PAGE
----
Paul Jacob

Moreover, the people of Sacramento don’t want to pay for a new arena. They voted down a tax increase back in 2006 that would have gone toward that purpose. With 80 percent voting NO.

But as Mark Paul predicted correctly a year ago, “[E]xpect Sacramento Mayor Kevin Johnson and his allies on the council to do everything they can to avoid making voters part of the conversation.”

Thankfully, even with all of California’s problems, citizens in the Golden State still enjoy the power to take matters into their own hands to forge a solution.

At least 23,000 citizens objected by signing petitions to put this lavish subsidy to a referendum vote. Yesterday, a judge ruled that the measure would be kept off the ballot: errors in the wording of the petition “disqualified” it.

Sadly, the people of Sacramento will not get to vote on the issue.

Sacramento Taxpayers Opposed to Pork (STOP), the disheartened group pushing the referendum, issued a reasonable press release, which stated, “We call on Sacramento’s disenfranchised voters to express their outrage to their City Council, and we call on our elected representatives to begin listening to their constituents.”

But in a prepared sore-winner statement, Mayor Johnson called the petitioners “outsiders” who “have tried to undermine the right of Sacramento to control the destiny of our Kings, our downtown and our future.”

To be clear, Johnson doesn’t mean the right “of the people” to control their city. No. He means his right to dictate for Sacramento even against the will of the majority.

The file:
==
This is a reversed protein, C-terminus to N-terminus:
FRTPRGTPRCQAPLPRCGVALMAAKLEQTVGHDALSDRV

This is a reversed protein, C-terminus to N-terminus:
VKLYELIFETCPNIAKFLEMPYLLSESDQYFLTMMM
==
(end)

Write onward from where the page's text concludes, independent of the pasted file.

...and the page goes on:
That sort of trash talk isn’t limited to the mayor. The leader of a group working against a public vote on the arena giveaway went out of his way to attack local businessman Chris Rufer, charging that “Rufer’s funding . . . is supporting STOP’s effort to steal 4,000 jobs, steal a once-in-a-generation opportunity to transform downtown and makes him an accomplice in Seattle’s attempt to steal the Kings.”

Who’s stealing? Those spending their own money so people can vote? Or those against a vote because they want spend other people’s money?

The real thieves are apparent: the city has filed a lawsuit to take land from current businesses in downtown Sacramento to flip that property to the Kings through yet another abuse of eminent domain.

While a big fan of the game of basketball, Mr. Rufer, CEO of The Morning Star Company, the world’s biggest processor of tomato ingredients, wrote a letter to a local paper explaining, “What makes me a Libertarian is the fact that I don’t believe in coercively imposing my personal beliefs on others or expecting anyone else to subsidize what I personally like to do.”

“I’m against subsidy, period. It’s simply a moral argument,” he told a Merced Sun-Star reporter. “If it was a subsidy for a fish pond, I’d be against it.”

Mr. Rufer is right: forcing one person to subsidize another is immoral. Subverting democratic process to force nearly half-a-million folks living in Sacramento to subsidize a few wealthy businessmen merely adds cruel insult to that unjust injury.

Paul Jacob

Paul Jacob is President of Citizens in Charge Foundation and Citizens in Charge. His daily Common Sense commentary appears on the Web and via e-mail.